This year, International Computer Science Week kicked off on Dec. 3, during which time Code.org’s Hour of Code reached upwards of 714 million students.
Cranston Public School’s elementary students were proud participants, enjoying a myriad of opportunities for computer science activities during the month.
The youngest students learned computational concepts and programmed literary characters (including elusive Ginger Bread Men) through paper mazes. Other students delighted in the newest Code.org tutorials, including a Grinch coding challenge (available at http://www.grinchhourofcode.com/) and the opportunity to program a Dance Party (see https://code.org/dance).
Students engaged with motivating tutorials; connected computer science terminology to other problem solving, including their math curriculum; contributed to computational thinking exercises; and developed a greater insight into the role of computer programming in everyday lives.
School librarians provide their students with a curated archive of games, tutorials and challenges, which the students continue to have access to in and outside of school, like at http://guides.rilinkschools.org/bobcats/HourofCode2018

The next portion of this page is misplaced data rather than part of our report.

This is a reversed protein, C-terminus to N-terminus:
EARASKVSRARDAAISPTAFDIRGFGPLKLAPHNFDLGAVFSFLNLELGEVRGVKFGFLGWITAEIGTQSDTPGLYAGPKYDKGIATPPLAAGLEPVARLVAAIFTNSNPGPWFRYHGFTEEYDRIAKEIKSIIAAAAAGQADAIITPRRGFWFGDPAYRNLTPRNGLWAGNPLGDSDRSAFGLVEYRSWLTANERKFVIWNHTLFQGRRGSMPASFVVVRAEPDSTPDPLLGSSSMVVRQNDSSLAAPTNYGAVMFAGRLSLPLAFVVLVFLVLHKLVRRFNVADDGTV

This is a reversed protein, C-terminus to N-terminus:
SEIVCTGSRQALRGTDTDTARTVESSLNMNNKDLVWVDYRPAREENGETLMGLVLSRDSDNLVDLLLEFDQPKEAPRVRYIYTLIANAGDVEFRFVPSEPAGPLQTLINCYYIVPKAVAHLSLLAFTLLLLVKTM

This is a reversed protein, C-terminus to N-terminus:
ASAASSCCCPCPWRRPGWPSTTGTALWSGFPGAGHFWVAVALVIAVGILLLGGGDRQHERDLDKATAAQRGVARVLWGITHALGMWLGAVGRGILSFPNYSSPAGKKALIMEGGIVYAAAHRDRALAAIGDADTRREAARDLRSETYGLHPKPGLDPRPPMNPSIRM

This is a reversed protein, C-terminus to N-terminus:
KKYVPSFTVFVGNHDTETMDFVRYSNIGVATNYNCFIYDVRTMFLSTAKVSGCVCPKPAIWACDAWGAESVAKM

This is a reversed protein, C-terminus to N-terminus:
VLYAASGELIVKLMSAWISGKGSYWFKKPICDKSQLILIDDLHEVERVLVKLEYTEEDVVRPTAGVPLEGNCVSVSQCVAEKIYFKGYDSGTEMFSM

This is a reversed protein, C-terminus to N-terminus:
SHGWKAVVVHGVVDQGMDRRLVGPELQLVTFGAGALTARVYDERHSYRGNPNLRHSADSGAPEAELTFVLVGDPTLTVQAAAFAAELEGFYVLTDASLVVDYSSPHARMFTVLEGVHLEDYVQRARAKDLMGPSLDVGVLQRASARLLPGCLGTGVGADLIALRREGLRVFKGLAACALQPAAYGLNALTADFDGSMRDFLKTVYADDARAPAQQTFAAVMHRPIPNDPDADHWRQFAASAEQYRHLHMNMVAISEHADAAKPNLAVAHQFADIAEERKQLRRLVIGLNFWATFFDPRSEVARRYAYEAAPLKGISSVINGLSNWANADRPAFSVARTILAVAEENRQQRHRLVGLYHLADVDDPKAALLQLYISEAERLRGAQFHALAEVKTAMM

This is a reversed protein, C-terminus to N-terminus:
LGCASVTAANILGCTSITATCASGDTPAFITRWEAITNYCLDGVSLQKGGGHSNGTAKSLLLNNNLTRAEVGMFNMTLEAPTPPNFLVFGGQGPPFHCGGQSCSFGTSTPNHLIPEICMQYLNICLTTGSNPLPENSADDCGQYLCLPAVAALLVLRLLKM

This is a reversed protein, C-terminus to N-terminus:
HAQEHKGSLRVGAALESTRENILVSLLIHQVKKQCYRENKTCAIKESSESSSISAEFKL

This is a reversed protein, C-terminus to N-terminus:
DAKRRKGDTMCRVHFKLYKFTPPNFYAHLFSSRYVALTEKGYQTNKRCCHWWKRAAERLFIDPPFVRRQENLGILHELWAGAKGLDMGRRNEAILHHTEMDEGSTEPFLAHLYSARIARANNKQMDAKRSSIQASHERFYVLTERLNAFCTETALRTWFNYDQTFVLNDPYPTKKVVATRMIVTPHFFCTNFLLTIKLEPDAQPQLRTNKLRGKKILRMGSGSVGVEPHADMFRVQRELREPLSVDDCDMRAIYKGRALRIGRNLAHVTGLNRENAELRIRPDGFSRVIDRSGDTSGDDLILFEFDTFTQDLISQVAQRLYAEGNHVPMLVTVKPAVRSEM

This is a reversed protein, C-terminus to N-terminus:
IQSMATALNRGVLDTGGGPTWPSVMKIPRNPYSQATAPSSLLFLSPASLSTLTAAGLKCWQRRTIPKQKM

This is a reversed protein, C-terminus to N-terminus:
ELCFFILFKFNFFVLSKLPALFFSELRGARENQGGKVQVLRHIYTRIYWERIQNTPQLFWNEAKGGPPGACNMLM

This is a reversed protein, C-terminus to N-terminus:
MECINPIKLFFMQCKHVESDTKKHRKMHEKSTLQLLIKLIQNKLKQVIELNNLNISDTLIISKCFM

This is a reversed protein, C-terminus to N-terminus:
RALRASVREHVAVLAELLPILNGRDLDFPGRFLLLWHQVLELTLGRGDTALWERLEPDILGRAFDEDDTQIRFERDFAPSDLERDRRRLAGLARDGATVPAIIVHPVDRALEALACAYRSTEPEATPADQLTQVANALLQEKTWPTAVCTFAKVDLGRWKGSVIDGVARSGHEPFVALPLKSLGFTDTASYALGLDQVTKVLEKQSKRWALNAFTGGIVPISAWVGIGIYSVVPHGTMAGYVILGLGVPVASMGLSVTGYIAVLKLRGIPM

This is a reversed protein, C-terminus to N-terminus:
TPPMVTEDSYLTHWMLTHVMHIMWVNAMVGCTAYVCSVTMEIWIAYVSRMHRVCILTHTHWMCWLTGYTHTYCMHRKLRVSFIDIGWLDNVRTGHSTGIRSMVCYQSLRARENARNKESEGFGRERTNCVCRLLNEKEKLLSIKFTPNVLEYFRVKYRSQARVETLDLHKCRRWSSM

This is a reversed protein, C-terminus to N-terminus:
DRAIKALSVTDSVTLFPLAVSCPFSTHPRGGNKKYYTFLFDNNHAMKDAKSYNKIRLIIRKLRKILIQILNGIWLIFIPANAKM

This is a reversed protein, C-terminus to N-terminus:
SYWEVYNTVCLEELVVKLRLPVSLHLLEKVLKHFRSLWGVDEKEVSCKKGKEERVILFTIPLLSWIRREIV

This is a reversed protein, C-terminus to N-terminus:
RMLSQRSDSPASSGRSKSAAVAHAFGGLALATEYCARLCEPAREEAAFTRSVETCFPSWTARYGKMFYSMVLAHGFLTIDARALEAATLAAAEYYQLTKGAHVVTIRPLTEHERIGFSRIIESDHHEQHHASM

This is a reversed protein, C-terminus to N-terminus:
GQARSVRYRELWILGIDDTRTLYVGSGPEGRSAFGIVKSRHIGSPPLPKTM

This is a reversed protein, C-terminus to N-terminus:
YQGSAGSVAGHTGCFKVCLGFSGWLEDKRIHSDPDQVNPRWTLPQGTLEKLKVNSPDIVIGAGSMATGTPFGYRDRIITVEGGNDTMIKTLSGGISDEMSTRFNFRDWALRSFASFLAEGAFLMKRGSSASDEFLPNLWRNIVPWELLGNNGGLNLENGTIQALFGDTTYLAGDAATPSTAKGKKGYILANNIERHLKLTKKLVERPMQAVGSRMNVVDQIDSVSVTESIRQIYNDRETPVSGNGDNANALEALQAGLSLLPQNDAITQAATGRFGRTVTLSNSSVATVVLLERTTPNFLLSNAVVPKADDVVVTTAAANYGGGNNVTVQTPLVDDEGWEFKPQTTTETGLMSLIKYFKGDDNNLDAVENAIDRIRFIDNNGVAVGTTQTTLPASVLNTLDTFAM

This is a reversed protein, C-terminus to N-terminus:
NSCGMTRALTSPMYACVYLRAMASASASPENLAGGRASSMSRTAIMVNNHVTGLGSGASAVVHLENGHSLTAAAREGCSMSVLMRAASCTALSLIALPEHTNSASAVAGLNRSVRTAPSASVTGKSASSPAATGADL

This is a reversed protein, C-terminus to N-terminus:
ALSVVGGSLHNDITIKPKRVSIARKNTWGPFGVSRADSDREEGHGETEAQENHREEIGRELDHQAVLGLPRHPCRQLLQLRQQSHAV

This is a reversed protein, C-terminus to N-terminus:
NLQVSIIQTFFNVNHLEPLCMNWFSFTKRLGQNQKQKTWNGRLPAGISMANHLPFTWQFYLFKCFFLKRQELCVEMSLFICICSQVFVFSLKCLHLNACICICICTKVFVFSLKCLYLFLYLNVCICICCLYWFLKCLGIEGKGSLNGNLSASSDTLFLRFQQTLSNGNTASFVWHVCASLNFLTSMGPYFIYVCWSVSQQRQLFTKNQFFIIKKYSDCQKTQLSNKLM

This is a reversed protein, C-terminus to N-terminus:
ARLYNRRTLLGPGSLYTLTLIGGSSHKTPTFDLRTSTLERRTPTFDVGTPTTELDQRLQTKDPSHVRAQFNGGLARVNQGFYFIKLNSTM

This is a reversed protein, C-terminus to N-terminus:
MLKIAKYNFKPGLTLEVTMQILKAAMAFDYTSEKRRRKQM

Hour of Code and Code.org also add games and challenges each year, with perennial favorites Minecraft, Angry Birds, Moana, Frozen, Ice Age, and Star Wars. The youngest preschoolers can learn to code with Kodable. More and more elementary students are learning programming with Scratch.
“Over time, we are seeing that students are more familiar with the concepts of computational thinking. They are naturally open to collaborating and creative problem solving. They are learning from their mistakes, becoming more outside the box thinkers, and are jubilant in their successes,” observed Susan Rose, Library Program Supervisor for Cranston Public Schools. “We are showing them the skills; they are carrying them forward into their futures”.